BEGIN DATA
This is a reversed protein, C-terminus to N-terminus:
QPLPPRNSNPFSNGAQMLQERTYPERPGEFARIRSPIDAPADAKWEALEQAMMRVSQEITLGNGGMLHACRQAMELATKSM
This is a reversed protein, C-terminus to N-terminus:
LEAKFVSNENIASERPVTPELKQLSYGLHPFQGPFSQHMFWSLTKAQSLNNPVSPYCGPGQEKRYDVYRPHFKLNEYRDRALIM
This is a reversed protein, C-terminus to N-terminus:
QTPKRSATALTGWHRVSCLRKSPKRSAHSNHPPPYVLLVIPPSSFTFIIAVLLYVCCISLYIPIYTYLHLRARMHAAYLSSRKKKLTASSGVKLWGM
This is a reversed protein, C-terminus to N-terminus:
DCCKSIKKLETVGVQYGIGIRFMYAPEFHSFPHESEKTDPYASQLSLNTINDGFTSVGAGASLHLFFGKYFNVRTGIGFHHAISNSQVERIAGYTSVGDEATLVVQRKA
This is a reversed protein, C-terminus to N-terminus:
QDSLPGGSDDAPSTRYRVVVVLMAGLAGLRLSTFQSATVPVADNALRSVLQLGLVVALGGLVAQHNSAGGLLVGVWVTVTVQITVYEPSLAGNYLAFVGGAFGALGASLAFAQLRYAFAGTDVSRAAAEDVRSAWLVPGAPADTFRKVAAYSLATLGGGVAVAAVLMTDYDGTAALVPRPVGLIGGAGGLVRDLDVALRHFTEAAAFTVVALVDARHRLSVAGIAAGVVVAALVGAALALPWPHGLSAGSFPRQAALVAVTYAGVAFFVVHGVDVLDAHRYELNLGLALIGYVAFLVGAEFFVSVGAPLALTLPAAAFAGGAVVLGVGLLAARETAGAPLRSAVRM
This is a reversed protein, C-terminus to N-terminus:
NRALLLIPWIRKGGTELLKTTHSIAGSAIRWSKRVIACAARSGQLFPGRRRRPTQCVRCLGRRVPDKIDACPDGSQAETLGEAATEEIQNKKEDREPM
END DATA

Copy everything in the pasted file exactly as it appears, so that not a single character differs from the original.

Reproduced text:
This is a reversed protein, C-terminus to N-terminus:
QPLPPRNSNPFSNGAQMLQERTYPERPGEFARIRSPIDAPADAKWEALEQAMMRVSQEITLGNGGMLHACRQAMELATKSM
This is a reversed protein, C-terminus to N-terminus:
LEAKFVSNENIASERPVTPELKQLSYGLHPFQGPFSQHMFWSLTKAQSLNNPVSPYCGPGQEKRYDVYRPHFKLNEYRDRALIM
This is a reversed protein, C-terminus to N-terminus:
QTPKRSATALTGWHRVSCLRKSPKRSAHSNHPPPYVLLVIPPSSFTFIIAVLLYVCCISLYIPIYTYLHLRARMHAAYLSSRKKKLTASSGVKLWGM
This is a reversed protein, C-terminus to N-terminus:
DCCKSIKKLETVGVQYGIGIRFMYAPEFHSFPHESEKTDPYASQLSLNTINDGFTSVGAGASLHLFFGKYFNVRTGIGFHHAISNSQVERIAGYTSVGDEATLVVQRKA
This is a reversed protein, C-terminus to N-terminus:
QDSLPGGSDDAPSTRYRVVVVLMAGLAGLRLSTFQSATVPVADNALRSVLQLGLVVALGGLVAQHNSAGGLLVGVWVTVTVQITVYEPSLAGNYLAFVGGAFGALGASLAFAQLRYAFAGTDVSRAAAEDVRSAWLVPGAPADTFRKVAAYSLATLGGGVAVAAVLMTDYDGTAALVPRPVGLIGGAGGLVRDLDVALRHFTEAAAFTVVALVDARHRLSVAGIAAGVVVAALVGAALALPWPHGLSAGSFPRQAALVAVTYAGVAFFVVHGVDVLDAHRYELNLGLALIGYVAFLVGAEFFVSVGAPLALTLPAAAFAGGAVVLGVGLLAARETAGAPLRSAVRM
This is a reversed protein, C-terminus to N-terminus:
NRALLLIPWIRKGGTELLKTTHSIAGSAIRWSKRVIACAARSGQLFPGRRRRPTQCVRCLGRRVPDKIDACPDGSQAETLGEAATEEIQNKKEDREPM